• Similarly, look at the language used on the page. Do you feel like this is a real human being talking to you, a robot, or eighteenth century diplomat?
  • Look at the use of modules on the page, the balance between text and images. Does the page ‘flow’ or do the sections look like buckets of poorly linked content?
  • Are they using a carousel? Look at what is being promoted. Does ‘it’ work?
  • God no, that’s not an actual typo is it?!

Then dig a little deeper, visit a couple of sections on the site, maybe even read an article:

  • Are you reassured by the navigation?
  • Is the business adopting an ‘Every Page a Homepage’ approach? If not, can you see a good reason for this (are you entering a purchasing funnel?)
  • Is the content on this page what you were expecting? Did it answer the question you wanted answered? Was it easily legible? Did it speak to you in a language you are familiar with and could trust?
  • Is the page easily sharable? If appropriate, does it feel like the site is inspiring you to debate and become part of the community?

Then, quickly, you’ve only got five minutes left…

Time to check out social and search. Ask yourself these questions…

  • Can you find the social network sites easily? What is the frequency of updates? Are they engaging with the audience here?
  • Are they using the same tone of voice on these social sites as their main site? If not, what could be the reason?
  • Is the business using best practise methods to increase engagement – use of hashtags, large images for Google+ etc…  Are they part of the conversation?
  • Now fire up a tool like Screaming Frog. Look at the selection of keywords being used on the site. Which keywords is the business optimising for?
  • Now fire up Google. Throw these words into the search bar. Where do they rank? Are they running PPC campaigns?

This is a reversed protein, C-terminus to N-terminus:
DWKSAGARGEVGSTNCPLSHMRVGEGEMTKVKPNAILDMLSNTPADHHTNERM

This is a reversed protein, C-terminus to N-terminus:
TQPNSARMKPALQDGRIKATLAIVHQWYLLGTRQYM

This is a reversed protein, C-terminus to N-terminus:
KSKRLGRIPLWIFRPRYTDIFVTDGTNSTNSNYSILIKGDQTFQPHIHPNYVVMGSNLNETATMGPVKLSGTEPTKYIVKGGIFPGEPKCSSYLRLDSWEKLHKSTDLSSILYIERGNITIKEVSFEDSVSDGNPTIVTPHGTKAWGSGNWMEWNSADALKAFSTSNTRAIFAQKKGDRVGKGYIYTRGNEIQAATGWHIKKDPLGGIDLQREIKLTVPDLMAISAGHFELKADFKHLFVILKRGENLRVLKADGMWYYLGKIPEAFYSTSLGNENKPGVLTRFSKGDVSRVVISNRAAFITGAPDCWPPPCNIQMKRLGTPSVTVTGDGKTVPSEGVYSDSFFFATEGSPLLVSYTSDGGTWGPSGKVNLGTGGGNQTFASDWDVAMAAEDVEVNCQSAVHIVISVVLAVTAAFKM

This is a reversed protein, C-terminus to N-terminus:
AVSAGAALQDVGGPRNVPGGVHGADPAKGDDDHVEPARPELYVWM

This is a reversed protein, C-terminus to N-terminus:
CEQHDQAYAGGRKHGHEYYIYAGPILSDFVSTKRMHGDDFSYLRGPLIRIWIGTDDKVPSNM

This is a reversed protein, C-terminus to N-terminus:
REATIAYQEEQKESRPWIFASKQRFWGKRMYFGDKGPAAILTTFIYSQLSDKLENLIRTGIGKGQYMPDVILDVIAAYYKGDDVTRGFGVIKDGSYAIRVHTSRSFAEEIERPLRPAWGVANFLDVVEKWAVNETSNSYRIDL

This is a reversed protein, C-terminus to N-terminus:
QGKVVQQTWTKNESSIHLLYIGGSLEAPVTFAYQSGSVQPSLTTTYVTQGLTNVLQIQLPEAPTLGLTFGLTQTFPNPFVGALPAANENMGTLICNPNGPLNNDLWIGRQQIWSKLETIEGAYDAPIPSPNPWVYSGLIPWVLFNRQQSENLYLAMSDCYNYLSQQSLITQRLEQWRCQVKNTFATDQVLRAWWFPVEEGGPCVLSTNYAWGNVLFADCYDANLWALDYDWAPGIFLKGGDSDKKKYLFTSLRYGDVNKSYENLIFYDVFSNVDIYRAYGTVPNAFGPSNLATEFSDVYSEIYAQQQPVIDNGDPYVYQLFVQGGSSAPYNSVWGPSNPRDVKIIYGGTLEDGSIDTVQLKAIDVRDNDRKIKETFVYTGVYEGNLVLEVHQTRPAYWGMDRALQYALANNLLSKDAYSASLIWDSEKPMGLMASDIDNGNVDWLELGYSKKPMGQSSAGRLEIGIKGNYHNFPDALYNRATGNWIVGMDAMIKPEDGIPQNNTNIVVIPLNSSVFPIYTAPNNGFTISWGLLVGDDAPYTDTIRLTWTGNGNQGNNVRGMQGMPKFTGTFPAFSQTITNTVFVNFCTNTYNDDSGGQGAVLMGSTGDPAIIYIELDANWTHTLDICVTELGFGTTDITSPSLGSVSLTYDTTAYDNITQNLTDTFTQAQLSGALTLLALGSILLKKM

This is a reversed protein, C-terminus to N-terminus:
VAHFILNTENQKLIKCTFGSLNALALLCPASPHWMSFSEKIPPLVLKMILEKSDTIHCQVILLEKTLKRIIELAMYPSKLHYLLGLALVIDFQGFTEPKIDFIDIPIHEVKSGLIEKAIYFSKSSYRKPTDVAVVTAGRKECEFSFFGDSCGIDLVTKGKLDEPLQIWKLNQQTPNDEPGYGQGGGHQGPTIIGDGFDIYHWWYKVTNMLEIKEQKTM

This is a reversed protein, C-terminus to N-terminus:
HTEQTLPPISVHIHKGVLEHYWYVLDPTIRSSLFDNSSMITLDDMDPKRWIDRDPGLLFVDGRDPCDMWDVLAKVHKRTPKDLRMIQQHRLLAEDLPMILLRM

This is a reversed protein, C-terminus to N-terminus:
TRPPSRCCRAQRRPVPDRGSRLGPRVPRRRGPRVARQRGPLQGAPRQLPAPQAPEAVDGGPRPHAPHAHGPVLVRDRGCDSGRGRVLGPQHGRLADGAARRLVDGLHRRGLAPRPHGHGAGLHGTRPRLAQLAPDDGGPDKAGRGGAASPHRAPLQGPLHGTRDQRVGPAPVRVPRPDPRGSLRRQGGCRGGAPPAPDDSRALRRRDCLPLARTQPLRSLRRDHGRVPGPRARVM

• Do you think the site has been structured around these keywords? (or are you ready to have a conversation with your client about semantic search?)
  • Lastly, and if you have time, throw in a couple of Google commands ... like ‘site:www.yourwebsite.com keyword’ and see which page is ranking for that term. Use the same method for a competitor.

Time’s up!

Ok, that’s it. The boss is phoning and you’ve run out of time. As you’re speaking to him quickly visit the client mobile site or app. Does it completely suck, or rock?What did you learn? Well, hopefully you’ve looked at this:

  • Design/UX
  • Editorial
  • SEO
  • Social

You’ve worked fast enough to really take note of your first impressions and, believe me, they count for a lot… Critically, you have should have gained an awareness of your client’s pain points and are ready to whet their appetite for change. You’re ready to talk strategy.

Good luck!

Worksheet

Content Strategy Roadmap

A free step-by-step path, template, and checklist towards creating a content strategy.

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About the author

Steven Wilson-Beales

Steven Wilson-Beales is Head of Editorial at Global, responsible for the digital editorial output across 11 brands including LBC, Capital, Heart, Classic FM, Radio X, Smooth and Popbuzz. Those brands are now viewed in more than a billion Facebook newsfeeds each month.

Before joining Global in 2014, he was Managing Editor (Entertainment) at MSN UK and Head of Internet at Ministry of Sound. He started his career as a music journalist for Universal Music.